Nagwa, Dina and May are sisters. All three are married, all three have children. All three had always been close — until now.
Egypt's political crisis is changing those relationships. Nagwa and May sympathize with the Muslim Brotherhood. Dina, on the other hand, supports the military, arguing that the generals are just keeping extremists at bay.
The federal government is considering whether to allow scientists to take a controversial step: make changes in some of the genetic material in a woman's egg that would be passed down through generations.
Cory Booker, the celebrity mayor of Newark, N.J., was expected to cruise to victory in the special election to fill the U.S. Senate seat of the late Frank Lautenberg. But just a week before voters go to the polls, he's facing a surprisingly strong challenge from Tea Party favorite Steve Lonegan.
The race was supposed to be a mismatch: Booker, the Democrat, and his 1.4 million Twitter followers versus the Republican former mayor of Bogota, N.J. — population 8,000.
The White House announced Tuesday that President Obama will nominate Federal Reserve Vice Chairwoman Janet Yellen to chair the Federal Reserve Wednesday. She would replace Ben Bernanke, who's stepping down from the post. Yellen has been the presumptive nominee for weeks, after Lawrence Summers announced his intention to remove himself from the running in September. She'd be the first woman to head the Fed.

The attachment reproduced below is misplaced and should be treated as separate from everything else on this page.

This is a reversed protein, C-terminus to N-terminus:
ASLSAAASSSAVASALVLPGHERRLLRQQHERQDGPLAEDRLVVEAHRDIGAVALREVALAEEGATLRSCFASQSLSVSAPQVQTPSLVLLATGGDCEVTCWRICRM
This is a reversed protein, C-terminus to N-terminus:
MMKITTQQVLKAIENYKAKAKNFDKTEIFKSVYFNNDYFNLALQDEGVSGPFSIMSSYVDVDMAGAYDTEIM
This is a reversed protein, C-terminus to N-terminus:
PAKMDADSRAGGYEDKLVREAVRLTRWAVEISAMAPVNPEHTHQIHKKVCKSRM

Originally published on Tue October 8, 2013 8:19 pm
In the past two years, explorers Eddy Cartaya and Brent McGregor have used ropes, ice screws, wet suits and flashlights to map out more than a mile of passages underneath a glacier on Oregon's Mount Hood, in what are thought to be America's largest known glacier caves outside Alaska.
Originally published on Wed October 9, 2013 9:19 am
The federal government shutdown is now in its second week, and one big reason for the division in Washington is the growing divide between different kinds of voters back home. Those differences make news on Election Day, but they're visible every day.
Members in both parties find less and less common ground, in part because their constituents have such contrasting notions of government's proper role. And those contrasting visions often coincide with contrasting lifestyles — evident in many of the choices they make.
Originally published on Tue October 8, 2013 7:30 pm
On Day 8 of the federal government's partial shutdown, President Obama called House Speaker John Boehner. But the morning phone call produced no movement toward resolution, according to readouts by aides to both men.
Here are some of Tuesday's news highlights:
Obama gave his first lengthy press conference since early August, answering questions for more than an hour.
Among the casualties of the federal government shutdown is the U.S. Botanic Garden, which has been closed since Oct. 1.
As the government shutdown began, the final official act of many furloughed office workers was to grab their plants so they could care for them at home. That raised a question in Washington: Who would look after the Botanic Garden's plants?